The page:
11 Responses to Tuesday’s Top Five – Cook Books (yes I know it’s Wednesday)

  1. I try not to buy too many cookbooks, and the ones I do tend to be a bit ‘fringe’. I bought ‘Wild Fermentation’ not too long ago, and more recently ‘The Bread Baker’s Apprentice’. I have had a subscription to delicious. magazine for many years now and tend to use the back issues as a cookbook – I simply pull out the current month’s issue for the past 5-6 years and go from there. That way the recipes are automatically seasonal. The problem is, these days I tend not to cook fancy food so much, and stick to the basics. I might need to splash out on a Super Food Ideas subscription instead 😉

    • Liz says:

      I will have to look for Wild Fermentation – the title sounds very intriguing.

    • Barbara Good says:

      I’m on the look out for a good baking book, you’ll have to review The Bread Baker’s Apprentice and let me know. I really want one that includes good recipes for an everyday sandwich bread, flatbreads, crumpets and that sort of thing. I’m not so into the sourdough thing which is soooo popular at the moment.

      I too have been subscribers to magazines in the past (delicious, good taste and donna hay) though I found I didn’t use them as much as I do recipe books and the loads of ads drive me nuts. Having said that, going through my old ones has been a bit inspirational.

  2. Pingback: Tuesday’s Top 5 – Cookbooks for Kitchen Gardeners | Suburban Tomato

  3. Liz says:

    I have the Cooks Companion too and make her banana cake a lot. Another great idea in that book was broccoli pesto – have you tried it? I also have her Kitchen Garden book which is also good but I do find with her that I always prefer the recipes she includes that someone else has written. I have Hot Food from the bowl food etc series but have never cooked anything from it (well perhaps one recipe). I will have to revisit it. I also have Bill’s Open Kitchen (are you starting to get a picture of how many books I actually own……) and I have made a few things from it: Coconut pancakes with banana & passionfruit syrup has nice written next to it, as has Coconut and Lime macadamia Cake (I cant actually remember either though). I like his version of Vietnamese chicken salad, and also the chicken stir fry (with chilli & thai basil) – I make both regularly. The pistachio biscuits have too much rose water in them for my tastes – I reckon the tablespoon should have read teaspoon…. And finally against the roasted soy chicken with noodle salad I have written “nice marinade, loads of flavour however the salad is pretty flavourless”. I have also made a few of the sides from this, and looking through it now, I want to eat the corn sala with grilled white fish immediately….I have none of your new acquisitions and will be interested in your thoughts.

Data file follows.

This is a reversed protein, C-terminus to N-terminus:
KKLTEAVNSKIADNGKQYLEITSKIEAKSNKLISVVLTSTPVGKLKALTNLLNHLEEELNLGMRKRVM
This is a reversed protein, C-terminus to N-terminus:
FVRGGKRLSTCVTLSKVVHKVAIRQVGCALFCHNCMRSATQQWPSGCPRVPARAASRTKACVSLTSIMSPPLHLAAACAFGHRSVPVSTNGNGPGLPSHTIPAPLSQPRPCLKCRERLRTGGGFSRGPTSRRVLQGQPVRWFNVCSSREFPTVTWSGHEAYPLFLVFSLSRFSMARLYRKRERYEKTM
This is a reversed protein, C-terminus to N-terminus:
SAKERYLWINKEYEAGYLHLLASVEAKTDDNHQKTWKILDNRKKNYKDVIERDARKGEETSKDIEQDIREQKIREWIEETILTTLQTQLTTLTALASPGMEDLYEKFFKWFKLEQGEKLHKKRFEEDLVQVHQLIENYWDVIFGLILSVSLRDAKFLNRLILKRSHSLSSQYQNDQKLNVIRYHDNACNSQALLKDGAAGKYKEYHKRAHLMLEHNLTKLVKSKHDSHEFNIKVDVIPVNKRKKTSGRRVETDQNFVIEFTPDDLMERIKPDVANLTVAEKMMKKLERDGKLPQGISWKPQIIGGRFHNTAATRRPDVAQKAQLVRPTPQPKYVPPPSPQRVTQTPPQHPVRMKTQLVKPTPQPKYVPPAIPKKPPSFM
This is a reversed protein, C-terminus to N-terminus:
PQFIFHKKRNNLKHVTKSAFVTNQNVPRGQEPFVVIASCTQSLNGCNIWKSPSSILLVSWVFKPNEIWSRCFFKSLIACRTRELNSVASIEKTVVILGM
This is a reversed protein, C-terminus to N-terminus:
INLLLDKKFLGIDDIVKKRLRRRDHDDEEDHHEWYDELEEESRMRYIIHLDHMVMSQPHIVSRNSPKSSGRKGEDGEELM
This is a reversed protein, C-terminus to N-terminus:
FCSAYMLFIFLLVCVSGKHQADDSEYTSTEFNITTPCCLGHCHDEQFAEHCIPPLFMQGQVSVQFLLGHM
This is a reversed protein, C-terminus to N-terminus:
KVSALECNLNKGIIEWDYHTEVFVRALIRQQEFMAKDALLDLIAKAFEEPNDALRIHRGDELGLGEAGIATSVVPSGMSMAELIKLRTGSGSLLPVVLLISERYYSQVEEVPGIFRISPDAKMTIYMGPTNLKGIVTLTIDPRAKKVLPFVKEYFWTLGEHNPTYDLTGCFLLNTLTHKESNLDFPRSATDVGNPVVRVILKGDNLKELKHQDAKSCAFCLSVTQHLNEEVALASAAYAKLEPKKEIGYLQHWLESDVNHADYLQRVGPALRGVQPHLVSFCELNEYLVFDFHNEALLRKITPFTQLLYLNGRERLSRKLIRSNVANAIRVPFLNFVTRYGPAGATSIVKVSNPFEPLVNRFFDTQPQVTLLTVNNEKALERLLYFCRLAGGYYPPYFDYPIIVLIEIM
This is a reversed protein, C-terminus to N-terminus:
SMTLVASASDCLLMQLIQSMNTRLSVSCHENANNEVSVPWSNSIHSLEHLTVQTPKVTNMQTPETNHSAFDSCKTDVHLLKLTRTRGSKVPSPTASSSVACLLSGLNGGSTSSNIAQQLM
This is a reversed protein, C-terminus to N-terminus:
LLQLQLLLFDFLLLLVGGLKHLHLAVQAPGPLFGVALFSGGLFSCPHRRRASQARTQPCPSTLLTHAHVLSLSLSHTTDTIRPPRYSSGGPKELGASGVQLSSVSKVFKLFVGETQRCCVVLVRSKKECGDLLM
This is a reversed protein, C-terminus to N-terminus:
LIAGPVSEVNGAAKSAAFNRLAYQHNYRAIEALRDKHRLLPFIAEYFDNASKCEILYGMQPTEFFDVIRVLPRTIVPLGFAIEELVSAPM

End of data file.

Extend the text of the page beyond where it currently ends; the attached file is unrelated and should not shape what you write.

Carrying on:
• Barbara Good says:

      Wow Liz I might be just a little bit jealous! I have a feeling I have tried the broccoli pesto, but I’ll definitely check it out again as well as the banana cake (I have lots in the freezer needing to be used up). I have left Bill’s Open Kitchen out to look at tonight so will definitely check out your recommended recipes. On the Hot Foods book, I find the recipes in the two books I have tasty but quite simple, so I’m not sure how that would translate to Indian, Thai etc dishes. I’d be interested to see. And I’ll let you know what I think of the new ones as I make my way through them a bit more.

  4. Andrea says:

    Goodness me what a list!! and they all sound wonderful. Your family/friends really know how to make you happy books, books and more books!!! lucky you.
    Would love the recipe for very large zucchini’s, didn’t check my garden for a couple of days and have quite a few. Happy Reading.
    ps. Have taken Liz’s hint and now reading A Suitable Boy, great read!

  5. bruisemouse says:

    So much cook-bookery goodness there. I can heavily recommend the new Hugh Fearnley-Whittingstall book, Veg Everyday. I have made heaps out of it and each has been a real winner.

  6. Pingback: Top 5 – Edible Plants for pots | Suburban Tomato

  7. Pingback: Tuesday’s Top Five (on Wednesday) – Favourite new ingredients | The New Good Life

  8. Pingback: A dinner with the siblings | The New Good Life

Leave a Reply

Fill in your details below or click an icon to log in:

WordPress.com Logo

You are commenting using your WordPress.com account. Log Out / Change )

Twitter picture

You are commenting using your Twitter account. Log Out / Change )

Facebook photo

You are commenting using your Facebook account. Log Out / Change )

Google+ photo

You are commenting using your Google+ account. Log Out / Change )

Connecting to %s